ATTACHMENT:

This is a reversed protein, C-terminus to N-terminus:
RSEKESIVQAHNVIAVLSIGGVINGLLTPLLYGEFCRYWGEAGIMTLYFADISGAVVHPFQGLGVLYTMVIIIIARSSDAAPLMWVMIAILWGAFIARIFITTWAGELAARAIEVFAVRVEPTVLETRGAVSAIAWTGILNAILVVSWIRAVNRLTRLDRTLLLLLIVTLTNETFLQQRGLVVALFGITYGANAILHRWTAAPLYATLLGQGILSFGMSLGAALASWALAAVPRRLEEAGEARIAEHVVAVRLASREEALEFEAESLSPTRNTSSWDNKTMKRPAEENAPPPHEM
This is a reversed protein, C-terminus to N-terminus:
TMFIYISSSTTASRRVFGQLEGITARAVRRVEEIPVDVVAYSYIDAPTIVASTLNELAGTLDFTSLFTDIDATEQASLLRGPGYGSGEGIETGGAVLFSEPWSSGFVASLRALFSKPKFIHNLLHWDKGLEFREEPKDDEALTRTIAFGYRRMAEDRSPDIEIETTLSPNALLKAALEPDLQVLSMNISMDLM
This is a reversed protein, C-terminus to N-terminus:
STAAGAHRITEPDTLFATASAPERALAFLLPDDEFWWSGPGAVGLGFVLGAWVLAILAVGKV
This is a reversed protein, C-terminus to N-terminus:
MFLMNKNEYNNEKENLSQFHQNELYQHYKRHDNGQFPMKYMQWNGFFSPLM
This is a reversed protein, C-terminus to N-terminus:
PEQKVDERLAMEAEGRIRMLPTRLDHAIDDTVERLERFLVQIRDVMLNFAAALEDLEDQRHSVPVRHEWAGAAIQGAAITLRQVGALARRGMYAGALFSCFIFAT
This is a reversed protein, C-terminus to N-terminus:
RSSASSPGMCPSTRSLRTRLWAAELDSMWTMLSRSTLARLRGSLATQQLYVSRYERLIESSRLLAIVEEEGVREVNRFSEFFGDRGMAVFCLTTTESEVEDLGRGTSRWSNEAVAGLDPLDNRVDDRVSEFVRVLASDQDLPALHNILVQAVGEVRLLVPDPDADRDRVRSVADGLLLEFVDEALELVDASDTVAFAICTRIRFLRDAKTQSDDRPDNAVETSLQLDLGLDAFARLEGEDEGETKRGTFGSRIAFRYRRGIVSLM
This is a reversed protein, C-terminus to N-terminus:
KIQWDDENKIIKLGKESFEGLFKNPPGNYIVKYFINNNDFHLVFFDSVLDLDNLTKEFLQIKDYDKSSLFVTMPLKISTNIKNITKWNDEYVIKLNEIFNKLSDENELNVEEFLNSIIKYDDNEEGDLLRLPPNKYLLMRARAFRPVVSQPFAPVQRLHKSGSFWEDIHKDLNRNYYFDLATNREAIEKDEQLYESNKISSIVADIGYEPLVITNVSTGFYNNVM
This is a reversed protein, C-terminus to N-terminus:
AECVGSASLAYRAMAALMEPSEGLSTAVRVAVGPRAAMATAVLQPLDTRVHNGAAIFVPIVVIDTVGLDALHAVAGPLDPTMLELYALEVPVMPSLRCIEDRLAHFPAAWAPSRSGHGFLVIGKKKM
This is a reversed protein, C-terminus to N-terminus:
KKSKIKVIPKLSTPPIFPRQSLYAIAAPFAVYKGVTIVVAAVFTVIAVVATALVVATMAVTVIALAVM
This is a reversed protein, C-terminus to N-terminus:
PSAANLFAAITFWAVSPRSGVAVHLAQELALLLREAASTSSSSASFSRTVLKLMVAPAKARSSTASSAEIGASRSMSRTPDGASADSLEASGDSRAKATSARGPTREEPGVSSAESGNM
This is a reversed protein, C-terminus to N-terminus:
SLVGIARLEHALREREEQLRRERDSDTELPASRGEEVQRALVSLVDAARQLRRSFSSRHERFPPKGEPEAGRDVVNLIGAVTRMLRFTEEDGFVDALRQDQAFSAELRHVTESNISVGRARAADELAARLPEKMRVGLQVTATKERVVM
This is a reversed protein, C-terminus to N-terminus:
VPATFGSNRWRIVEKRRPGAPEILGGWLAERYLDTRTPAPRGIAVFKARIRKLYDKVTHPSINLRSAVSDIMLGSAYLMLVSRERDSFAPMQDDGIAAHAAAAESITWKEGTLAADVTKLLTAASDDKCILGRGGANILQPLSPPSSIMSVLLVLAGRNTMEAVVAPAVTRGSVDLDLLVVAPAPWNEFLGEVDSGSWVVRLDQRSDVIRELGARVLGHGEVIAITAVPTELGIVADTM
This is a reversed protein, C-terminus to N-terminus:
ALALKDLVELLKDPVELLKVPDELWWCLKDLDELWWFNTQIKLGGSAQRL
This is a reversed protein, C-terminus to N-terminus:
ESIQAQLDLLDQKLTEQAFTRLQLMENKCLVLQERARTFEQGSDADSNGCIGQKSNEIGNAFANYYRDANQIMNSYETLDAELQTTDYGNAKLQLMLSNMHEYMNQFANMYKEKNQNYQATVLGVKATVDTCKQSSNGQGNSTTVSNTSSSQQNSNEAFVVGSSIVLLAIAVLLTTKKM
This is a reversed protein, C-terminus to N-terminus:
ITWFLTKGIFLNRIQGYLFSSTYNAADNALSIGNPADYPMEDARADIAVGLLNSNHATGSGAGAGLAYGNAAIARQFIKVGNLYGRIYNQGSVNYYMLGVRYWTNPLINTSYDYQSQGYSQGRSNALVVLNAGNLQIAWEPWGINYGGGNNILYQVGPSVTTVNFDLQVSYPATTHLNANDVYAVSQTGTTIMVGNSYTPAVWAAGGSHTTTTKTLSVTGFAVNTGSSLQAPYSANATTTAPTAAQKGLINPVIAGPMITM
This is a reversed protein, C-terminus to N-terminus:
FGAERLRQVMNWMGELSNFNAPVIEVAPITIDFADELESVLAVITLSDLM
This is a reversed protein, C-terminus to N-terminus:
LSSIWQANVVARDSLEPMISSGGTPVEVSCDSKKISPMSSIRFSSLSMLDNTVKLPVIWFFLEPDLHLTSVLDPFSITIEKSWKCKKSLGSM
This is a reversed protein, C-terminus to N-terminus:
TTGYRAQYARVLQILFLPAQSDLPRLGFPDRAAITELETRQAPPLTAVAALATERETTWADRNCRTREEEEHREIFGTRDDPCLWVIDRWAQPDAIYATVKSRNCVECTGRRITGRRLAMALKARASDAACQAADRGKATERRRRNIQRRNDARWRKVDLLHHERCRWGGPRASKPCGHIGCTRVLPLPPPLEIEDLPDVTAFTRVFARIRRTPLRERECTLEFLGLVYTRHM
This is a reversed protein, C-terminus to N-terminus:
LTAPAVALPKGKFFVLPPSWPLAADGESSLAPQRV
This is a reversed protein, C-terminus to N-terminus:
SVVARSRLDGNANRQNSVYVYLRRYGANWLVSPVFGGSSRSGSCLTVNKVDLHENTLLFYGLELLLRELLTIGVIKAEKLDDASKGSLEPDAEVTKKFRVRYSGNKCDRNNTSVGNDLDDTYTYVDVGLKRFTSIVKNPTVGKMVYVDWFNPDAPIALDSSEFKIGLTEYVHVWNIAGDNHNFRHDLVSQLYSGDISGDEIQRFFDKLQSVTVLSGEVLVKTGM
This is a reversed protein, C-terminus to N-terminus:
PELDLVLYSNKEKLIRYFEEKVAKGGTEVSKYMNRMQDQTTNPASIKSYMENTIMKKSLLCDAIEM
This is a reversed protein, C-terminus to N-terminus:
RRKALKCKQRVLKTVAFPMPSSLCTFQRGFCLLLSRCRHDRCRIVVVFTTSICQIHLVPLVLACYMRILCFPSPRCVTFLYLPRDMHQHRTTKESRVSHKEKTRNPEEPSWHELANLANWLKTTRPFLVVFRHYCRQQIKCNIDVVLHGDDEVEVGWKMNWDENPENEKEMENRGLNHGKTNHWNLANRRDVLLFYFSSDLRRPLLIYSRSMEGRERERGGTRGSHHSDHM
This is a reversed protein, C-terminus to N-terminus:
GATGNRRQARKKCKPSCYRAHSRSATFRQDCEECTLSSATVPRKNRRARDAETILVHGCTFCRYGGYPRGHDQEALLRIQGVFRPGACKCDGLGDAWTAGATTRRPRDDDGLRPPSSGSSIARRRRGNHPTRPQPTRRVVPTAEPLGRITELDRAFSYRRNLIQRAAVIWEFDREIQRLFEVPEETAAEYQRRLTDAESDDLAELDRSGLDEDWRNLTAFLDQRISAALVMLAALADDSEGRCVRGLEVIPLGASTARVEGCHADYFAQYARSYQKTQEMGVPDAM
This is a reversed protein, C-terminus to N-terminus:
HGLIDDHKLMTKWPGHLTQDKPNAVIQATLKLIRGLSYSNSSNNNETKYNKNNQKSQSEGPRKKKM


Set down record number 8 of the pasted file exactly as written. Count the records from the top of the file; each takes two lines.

This is a reversed protein, C-terminus to N-terminus:
AECVGSASLAYRAMAALMEPSEGLSTAVRVAVGPRAAMATAVLQPLDTRVHNGAAIFVPIVVIDTVGLDALHAVAGPLDPTMLELYALEVPVMPSLRCIEDRLAHFPAAWAPSRSGHGFLVIGKKKM